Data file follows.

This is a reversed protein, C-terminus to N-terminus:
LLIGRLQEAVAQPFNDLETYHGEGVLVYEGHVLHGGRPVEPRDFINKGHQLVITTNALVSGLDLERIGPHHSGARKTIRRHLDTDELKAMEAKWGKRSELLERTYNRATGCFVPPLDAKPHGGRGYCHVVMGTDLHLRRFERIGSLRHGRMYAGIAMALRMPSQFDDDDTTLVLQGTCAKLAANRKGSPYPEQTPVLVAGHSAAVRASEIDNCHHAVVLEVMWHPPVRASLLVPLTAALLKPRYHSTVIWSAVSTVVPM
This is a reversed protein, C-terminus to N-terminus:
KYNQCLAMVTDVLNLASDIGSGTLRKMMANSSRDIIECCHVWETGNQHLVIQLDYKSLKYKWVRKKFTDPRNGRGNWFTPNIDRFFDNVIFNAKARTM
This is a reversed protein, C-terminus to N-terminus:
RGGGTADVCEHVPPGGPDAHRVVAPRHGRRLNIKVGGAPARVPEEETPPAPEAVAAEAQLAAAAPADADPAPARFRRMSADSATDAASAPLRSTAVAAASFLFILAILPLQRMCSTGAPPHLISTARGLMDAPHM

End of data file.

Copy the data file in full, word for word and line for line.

This is a reversed protein, C-terminus to N-terminus:
LLIGRLQEAVAQPFNDLETYHGEGVLVYEGHVLHGGRPVEPRDFINKGHQLVITTNALVSGLDLERIGPHHSGARKTIRRHLDTDELKAMEAKWGKRSELLERTYNRATGCFVPPLDAKPHGGRGYCHVVMGTDLHLRRFERIGSLRHGRMYAGIAMALRMPSQFDDDDTTLVLQGTCAKLAANRKGSPYPEQTPVLVAGHSAAVRASEIDNCHHAVVLEVMWHPPVRASLLVPLTAALLKPRYHSTVIWSAVSTVVPM
This is a reversed protein, C-terminus to N-terminus:
KYNQCLAMVTDVLNLASDIGSGTLRKMMANSSRDIIECCHVWETGNQHLVIQLDYKSLKYKWVRKKFTDPRNGRGNWFTPNIDRFFDNVIFNAKARTM
This is a reversed protein, C-terminus to N-terminus:
RGGGTADVCEHVPPGGPDAHRVVAPRHGRRLNIKVGGAPARVPEEETPPAPEAVAAEAQLAAAAPADADPAPARFRRMSADSATDAASAPLRSTAVAAASFLFILAILPLQRMCSTGAPPHLISTARGLMDAPHM